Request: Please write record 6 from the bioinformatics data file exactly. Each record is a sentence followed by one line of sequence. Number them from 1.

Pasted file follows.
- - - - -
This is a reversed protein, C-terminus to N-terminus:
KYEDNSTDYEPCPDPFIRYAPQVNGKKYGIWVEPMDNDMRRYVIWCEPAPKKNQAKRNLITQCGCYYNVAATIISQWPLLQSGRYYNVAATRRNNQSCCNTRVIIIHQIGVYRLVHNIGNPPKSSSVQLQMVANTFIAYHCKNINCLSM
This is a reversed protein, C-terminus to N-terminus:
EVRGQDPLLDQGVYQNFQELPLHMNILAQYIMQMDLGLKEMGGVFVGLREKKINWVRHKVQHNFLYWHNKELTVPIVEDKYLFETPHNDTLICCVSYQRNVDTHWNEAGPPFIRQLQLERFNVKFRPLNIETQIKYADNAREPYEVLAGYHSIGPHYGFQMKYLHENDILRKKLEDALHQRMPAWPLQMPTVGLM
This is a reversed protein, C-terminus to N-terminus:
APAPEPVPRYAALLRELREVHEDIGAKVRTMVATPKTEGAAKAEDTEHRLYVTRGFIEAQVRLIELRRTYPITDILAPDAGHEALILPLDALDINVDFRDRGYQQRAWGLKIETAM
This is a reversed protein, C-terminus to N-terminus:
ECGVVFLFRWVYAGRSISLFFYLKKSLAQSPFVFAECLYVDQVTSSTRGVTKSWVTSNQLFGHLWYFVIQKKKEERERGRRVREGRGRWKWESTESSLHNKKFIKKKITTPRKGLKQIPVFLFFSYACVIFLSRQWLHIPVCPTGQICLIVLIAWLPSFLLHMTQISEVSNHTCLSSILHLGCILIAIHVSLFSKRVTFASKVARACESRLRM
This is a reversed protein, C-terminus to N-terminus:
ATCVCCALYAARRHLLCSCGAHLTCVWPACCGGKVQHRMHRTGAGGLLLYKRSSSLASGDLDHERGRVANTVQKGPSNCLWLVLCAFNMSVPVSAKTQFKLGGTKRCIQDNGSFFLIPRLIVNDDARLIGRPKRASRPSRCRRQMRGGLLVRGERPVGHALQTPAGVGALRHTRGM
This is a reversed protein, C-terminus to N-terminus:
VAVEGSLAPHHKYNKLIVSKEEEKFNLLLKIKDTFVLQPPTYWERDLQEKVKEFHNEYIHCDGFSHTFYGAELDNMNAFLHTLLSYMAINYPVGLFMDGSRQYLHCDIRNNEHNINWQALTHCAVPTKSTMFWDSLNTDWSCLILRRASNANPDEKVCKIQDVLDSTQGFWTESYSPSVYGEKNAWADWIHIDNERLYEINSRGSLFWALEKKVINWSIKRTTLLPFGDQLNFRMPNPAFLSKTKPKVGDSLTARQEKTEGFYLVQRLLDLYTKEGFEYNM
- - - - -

This is a reversed protein, C-terminus to N-terminus:
VAVEGSLAPHHKYNKLIVSKEEEKFNLLLKIKDTFVLQPPTYWERDLQEKVKEFHNEYIHCDGFSHTFYGAELDNMNAFLHTLLSYMAINYPVGLFMDGSRQYLHCDIRNNEHNINWQALTHCAVPTKSTMFWDSLNTDWSCLILRRASNANPDEKVCKIQDVLDSTQGFWTESYSPSVYGEKNAWADWIHIDNERLYEINSRGSLFWALEKKVINWSIKRTTLLPFGDQLNFRMPNPAFLSKTKPKVGDSLTARQEKTEGFYLVQRLLDLYTKEGFEYNM